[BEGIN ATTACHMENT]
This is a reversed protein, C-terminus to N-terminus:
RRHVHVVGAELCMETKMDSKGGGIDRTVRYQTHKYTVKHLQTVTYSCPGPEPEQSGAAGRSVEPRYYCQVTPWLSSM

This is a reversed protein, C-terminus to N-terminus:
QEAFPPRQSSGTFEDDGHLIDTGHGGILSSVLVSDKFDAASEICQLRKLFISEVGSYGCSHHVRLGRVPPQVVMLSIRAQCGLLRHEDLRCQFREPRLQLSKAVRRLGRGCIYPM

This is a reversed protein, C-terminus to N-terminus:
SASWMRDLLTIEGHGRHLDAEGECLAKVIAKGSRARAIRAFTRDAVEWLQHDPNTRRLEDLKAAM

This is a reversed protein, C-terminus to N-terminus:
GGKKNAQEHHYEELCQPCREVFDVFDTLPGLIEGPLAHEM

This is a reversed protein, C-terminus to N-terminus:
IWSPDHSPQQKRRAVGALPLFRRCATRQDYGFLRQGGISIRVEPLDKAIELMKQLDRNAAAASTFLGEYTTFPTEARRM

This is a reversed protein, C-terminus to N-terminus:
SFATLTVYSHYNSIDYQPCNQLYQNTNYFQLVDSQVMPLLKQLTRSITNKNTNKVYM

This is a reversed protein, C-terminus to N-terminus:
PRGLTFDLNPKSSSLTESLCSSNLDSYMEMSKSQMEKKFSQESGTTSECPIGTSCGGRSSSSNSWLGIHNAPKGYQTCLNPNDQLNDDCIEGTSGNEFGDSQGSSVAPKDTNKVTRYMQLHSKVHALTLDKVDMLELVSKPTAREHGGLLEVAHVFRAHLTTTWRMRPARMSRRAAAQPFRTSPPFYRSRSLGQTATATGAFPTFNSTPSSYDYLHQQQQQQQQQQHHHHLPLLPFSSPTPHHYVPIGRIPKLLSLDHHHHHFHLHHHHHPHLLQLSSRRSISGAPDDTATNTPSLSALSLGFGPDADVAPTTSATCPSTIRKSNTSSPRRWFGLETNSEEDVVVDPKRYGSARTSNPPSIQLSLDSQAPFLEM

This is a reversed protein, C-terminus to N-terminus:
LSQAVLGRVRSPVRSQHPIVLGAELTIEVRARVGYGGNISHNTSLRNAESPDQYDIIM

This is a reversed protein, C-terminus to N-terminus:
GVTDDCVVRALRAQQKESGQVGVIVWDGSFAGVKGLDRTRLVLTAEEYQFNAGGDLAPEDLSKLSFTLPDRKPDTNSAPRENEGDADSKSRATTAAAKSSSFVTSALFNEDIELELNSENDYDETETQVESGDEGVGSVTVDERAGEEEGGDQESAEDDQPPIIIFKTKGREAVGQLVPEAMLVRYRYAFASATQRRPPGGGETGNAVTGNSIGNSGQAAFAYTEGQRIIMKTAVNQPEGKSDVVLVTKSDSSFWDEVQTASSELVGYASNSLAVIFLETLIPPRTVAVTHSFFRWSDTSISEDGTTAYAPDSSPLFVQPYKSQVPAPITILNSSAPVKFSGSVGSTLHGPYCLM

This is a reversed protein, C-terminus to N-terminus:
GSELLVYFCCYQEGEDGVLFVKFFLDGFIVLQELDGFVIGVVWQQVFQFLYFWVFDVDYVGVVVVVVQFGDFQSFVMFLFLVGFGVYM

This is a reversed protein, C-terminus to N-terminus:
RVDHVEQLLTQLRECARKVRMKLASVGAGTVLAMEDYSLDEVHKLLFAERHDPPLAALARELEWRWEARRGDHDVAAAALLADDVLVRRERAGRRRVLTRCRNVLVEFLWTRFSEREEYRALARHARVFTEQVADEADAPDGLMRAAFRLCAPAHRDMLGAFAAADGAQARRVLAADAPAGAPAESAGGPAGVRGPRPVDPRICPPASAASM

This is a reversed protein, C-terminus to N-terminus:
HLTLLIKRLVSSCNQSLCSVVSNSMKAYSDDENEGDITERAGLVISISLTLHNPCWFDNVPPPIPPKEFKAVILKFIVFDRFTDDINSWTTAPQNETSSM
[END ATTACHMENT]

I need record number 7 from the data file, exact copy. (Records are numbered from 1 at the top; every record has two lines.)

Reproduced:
This is a reversed protein, C-terminus to N-terminus:
PRGLTFDLNPKSSSLTESLCSSNLDSYMEMSKSQMEKKFSQESGTTSECPIGTSCGGRSSSSNSWLGIHNAPKGYQTCLNPNDQLNDDCIEGTSGNEFGDSQGSSVAPKDTNKVTRYMQLHSKVHALTLDKVDMLELVSKPTAREHGGLLEVAHVFRAHLTTTWRMRPARMSRRAAAQPFRTSPPFYRSRSLGQTATATGAFPTFNSTPSSYDYLHQQQQQQQQQQHHHHLPLLPFSSPTPHHYVPIGRIPKLLSLDHHHHHFHLHHHHHPHLLQLSSRRSISGAPDDTATNTPSLSALSLGFGPDADVAPTTSATCPSTIRKSNTSSPRRWFGLETNSEEDVVVDPKRYGSARTSNPPSIQLSLDSQAPFLEM